Christmas through the Ages


Most people know that the origins of Christmas go back thousands of years. Few people might not know, however, that many elements of our modern Christmas holiday date back before Christ.

“Long before the appearance of an obscure wonder-worker in Palestine, the celebration of the Midwinter sun held a central place in civilizations throughout the ancient world,” writes John Matthews, author of “The Winter Solstice.”

Cultures from the British Isles to ancient Rome all celebrated some sort of Midwinter observance. With regard to the latter, the ancient Romans celebrated “Saturnalia,” a festival that included a lot of food and drink and was celebrated until the fourth century, writes Matthews. Additionally, it wasn’t until 400 years after the birth of Jesus until December 25th was fixed as Christmas.

Before the Christian era and even during it, many independent traditions have sprung up the world over. The timing of fest ancient (and modern) traditions falls around the time of the Winter Solstice, which is on December 21 in the Northern Hemisphere.

According to author Judy Ann Nock, “[t]he word solstice comes from the Latin sol stetit, which means ‘sun stands still.’” She continues: “For six days around the time preceding and following the solstice, the sun appears to rise and set in the same place. The sleeping earth is filled with magic and mystery,” she writes, adding: “In addition to the advent of lengthening days, [the] winter solstice was the time when much of the work of the year was complete.”

This observable fact did not get ignored by the ancients. The days around the Winter Solstice were normally a time of celebration. Even well into the Christian era, “[t]he Christmas season used to stretch all the way from late October to February 2. Some of the observances during this time include: St. Barbara’s Eve (Dec. 3), Epiphany Eve (Jan. 5), and St. Andrews Day (Nov. 30). Some people who often complain about hearing Christmas music before Thanksgiving may not know that in different places and different historical eras, Christmas/Yule/Mid-Winter/The Winter Solstice has been a months-long celebration.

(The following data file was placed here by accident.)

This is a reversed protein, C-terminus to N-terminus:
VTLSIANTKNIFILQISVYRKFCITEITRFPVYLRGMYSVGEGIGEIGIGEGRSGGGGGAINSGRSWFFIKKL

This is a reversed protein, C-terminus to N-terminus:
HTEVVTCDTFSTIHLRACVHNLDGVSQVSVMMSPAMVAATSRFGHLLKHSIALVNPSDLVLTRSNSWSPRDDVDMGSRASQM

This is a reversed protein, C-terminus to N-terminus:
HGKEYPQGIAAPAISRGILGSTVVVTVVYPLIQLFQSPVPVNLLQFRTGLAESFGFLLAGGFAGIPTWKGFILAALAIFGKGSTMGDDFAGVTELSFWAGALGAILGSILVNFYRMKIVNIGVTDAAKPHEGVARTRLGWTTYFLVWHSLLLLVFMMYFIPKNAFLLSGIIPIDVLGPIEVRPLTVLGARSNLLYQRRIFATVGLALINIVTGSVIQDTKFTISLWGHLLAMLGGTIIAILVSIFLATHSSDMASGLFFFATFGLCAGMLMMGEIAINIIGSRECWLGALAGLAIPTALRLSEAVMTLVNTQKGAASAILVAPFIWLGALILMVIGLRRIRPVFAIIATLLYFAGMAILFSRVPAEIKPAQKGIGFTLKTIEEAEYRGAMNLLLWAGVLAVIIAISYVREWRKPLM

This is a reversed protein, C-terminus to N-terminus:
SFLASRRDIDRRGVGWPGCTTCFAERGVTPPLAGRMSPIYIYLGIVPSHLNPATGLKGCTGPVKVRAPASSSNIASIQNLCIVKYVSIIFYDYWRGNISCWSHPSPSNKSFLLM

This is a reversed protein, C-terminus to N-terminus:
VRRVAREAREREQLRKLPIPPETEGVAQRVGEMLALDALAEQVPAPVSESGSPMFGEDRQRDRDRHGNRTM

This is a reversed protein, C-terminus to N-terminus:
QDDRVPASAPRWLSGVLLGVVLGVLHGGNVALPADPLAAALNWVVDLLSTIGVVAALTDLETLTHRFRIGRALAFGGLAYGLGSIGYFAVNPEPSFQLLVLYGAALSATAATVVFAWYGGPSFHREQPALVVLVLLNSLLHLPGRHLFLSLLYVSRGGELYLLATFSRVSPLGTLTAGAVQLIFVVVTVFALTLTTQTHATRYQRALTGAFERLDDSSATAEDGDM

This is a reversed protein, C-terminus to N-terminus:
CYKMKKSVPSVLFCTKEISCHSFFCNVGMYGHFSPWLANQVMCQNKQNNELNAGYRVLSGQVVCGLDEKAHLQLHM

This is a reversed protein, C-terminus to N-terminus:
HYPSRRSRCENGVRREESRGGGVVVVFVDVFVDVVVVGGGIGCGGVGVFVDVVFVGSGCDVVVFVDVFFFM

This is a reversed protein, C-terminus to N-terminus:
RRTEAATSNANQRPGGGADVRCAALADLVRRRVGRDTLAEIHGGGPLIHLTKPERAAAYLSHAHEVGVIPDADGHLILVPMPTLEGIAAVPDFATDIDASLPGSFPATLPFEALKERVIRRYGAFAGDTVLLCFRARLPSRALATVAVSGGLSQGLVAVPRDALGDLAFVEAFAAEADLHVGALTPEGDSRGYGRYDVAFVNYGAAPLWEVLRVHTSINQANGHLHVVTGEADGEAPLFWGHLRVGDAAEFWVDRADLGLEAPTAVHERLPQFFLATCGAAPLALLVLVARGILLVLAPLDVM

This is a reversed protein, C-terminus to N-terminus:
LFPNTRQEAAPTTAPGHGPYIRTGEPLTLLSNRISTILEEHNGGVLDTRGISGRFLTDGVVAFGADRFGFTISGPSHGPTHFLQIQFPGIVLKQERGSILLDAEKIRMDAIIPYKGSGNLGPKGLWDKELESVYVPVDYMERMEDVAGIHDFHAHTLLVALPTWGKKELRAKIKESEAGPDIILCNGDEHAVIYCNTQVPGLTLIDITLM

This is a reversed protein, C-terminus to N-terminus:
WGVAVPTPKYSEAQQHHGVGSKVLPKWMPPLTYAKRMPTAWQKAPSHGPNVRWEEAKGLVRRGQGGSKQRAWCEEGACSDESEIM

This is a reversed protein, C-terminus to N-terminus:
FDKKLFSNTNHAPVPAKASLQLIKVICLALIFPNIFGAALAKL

Although the modern Christmas season is a strange mix of religious, historical, cultural, commercial, and secular traditions, the common theme among all of it is – whether some people know it or not – the Winter solstice, or, the fact that this is the darkest time of the year. Although February is often cited as “the shortest month of the year,” December is actually the shortest month, not in terms of days on the calendar but in terms of the amount of sunlight there is.

And, really . . . isn’t that what really matters?

Finally, no matter what holiday you celebrate, whether Christmas only means “Christ” to you, or if you observe another holiday, the end of December has historically been a time of mystery, observance, and celebration. As the 26th century poet John Donne called it, late December is, “The year’s midnight.”

References:

Matthews, J. (1998). The winter solstice. Quest Books. Wheaton, Il.

Nock, J. A. (2007). The wiccan year. Adams Media. New York, NY.

 

Brooke Lamberti


Brooke Lamberti is a content writer based out of Scranton, Pennsylvania. She received a Bachelor of Science in Psychology from Marywood University, and has prior career experience working in social work and domestic violence advocacy. She has a passion for writing and helping others.

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